Great comment Doug! The man of many words is a man of few words. Just teasing. Happy holidays!

Sar said...

I was wondering what a sukkah was when I read your mention of it at Doug's. Nifty!

And yes my heart is aching for the folks in Lancaster, but I admire their forgiveness and resolve so greatly.

Doug said...

Haha, Lammy.

G said...

Weirsdo: So far the balancing act hasn't been too tough...yet. But I think you are right in giving them a wide berth while keeping them close.

Yes the Amish incident was different, although I believe the "adult" teacher was seventeen and barely out of childhood herself. And I do agree that both of these issues need to have a much more importnat place in our society. Having said that - what prevented this individual from obtaining proper mental health treatment? Short of banning guns, many own them legally, although I am all for a tighter control on that.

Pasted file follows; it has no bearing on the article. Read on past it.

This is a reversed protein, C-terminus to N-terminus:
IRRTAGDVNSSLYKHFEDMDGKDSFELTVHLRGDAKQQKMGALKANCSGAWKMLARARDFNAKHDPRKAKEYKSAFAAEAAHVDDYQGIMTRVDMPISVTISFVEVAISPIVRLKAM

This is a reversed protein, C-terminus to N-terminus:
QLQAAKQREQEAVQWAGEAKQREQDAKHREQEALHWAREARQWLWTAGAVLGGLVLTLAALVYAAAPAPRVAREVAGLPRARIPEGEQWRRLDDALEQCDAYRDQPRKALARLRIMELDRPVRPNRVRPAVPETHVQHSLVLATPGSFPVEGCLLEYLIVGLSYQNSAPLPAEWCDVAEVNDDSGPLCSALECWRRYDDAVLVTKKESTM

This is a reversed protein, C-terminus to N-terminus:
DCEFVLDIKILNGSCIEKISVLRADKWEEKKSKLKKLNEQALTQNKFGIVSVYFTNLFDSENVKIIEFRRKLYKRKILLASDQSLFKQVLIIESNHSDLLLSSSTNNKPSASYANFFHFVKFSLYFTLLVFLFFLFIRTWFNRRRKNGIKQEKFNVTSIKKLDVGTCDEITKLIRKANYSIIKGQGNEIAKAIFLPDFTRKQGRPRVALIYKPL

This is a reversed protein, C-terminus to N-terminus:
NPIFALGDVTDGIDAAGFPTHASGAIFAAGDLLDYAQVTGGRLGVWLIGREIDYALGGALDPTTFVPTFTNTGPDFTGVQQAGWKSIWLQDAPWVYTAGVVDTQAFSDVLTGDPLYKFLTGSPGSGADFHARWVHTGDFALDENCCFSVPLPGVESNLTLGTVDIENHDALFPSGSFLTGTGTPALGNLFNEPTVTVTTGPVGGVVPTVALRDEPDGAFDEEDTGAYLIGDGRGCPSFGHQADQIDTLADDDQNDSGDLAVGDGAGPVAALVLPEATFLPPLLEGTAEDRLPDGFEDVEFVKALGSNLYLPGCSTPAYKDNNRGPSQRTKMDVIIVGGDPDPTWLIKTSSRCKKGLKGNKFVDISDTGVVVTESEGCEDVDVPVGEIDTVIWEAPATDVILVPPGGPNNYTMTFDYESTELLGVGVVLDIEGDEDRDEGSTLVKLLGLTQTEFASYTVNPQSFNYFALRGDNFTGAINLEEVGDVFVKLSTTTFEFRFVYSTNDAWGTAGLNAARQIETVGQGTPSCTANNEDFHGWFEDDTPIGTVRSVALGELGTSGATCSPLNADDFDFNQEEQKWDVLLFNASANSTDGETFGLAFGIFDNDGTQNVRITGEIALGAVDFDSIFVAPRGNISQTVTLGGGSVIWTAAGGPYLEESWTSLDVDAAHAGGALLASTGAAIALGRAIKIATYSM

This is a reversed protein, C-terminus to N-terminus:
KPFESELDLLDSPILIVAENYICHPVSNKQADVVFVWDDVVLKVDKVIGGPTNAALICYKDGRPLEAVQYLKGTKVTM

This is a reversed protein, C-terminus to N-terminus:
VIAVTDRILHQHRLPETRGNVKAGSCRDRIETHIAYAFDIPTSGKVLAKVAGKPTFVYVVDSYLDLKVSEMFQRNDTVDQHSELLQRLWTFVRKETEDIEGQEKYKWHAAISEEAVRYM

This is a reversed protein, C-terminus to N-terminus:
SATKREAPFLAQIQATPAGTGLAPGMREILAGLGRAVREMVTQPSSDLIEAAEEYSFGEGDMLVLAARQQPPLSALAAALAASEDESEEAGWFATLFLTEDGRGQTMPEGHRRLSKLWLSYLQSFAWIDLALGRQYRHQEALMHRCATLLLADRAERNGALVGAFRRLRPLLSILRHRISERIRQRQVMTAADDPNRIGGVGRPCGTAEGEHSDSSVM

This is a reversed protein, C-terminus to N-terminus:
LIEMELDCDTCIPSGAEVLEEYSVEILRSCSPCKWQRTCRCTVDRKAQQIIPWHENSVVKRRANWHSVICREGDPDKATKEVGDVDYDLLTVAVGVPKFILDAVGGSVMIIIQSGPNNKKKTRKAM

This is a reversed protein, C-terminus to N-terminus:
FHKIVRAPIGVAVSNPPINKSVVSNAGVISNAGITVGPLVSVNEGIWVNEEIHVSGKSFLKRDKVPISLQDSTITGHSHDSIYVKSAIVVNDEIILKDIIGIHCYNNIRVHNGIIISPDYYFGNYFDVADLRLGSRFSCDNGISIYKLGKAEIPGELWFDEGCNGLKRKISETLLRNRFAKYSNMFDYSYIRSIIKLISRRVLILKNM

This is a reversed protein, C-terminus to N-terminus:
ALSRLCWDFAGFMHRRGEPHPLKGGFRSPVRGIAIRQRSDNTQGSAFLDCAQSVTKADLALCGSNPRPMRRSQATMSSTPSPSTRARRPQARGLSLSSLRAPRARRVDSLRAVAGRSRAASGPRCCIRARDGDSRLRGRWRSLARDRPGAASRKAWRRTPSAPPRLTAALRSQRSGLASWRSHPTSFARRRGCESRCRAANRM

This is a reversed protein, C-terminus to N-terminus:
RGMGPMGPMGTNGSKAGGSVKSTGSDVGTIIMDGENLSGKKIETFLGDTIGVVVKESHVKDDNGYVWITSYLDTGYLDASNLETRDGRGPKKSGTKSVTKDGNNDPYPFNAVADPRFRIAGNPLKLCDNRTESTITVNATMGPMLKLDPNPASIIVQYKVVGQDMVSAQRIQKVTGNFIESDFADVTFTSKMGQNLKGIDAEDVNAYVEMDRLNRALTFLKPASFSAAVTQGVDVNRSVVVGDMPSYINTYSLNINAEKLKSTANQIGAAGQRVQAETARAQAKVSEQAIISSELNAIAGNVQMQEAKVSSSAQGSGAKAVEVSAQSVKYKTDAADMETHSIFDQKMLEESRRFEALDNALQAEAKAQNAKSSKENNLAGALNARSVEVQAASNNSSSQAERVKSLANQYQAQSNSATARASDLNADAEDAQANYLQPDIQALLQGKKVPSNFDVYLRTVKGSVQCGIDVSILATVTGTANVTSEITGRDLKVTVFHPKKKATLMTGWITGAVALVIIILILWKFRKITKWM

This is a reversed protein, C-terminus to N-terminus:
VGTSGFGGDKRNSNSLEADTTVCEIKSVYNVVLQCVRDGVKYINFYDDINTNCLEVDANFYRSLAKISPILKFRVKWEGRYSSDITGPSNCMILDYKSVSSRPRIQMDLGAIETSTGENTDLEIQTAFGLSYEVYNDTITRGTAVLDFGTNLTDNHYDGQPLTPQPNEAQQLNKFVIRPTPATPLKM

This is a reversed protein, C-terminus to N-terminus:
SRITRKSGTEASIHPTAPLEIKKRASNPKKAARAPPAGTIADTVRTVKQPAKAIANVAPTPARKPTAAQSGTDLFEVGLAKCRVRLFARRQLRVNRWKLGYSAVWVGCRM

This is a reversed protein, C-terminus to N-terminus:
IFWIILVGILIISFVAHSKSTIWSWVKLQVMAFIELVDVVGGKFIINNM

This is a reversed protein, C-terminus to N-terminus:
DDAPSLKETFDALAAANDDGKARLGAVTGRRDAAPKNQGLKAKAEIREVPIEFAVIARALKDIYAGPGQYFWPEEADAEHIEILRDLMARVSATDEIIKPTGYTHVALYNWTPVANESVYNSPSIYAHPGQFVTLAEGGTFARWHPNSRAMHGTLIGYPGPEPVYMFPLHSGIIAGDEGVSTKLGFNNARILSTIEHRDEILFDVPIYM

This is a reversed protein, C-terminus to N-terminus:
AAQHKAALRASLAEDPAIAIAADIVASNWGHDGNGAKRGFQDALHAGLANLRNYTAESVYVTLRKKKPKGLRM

Pavel: I like sharing our traditions and I'm glad that you enjoyed the link. It is very sad about the Amish incident, but the sad truth is they seem very vulnerable to me alone in a schoolhouse. What a world huh?

Doug ~ Thanks.

Tom&Icy: Very true on all points that you made. Israel wouldn't exist which is what many want and that's a topic for another day. I was listening to a radio show in which a teacher spoke and said even an alarm - a loud bullhorn to be sounded - something. Who knows if and to what extent this tragedy could have been prevented? But surely something to help protect the innocent ones is needed.

lammy - how about that? Thanks for stopping in - in the midst of your job search and all.

Sar: Come on over and we'll show you ours. It's a fun time of year.

Yes their way of life is quite inspiring in many ways.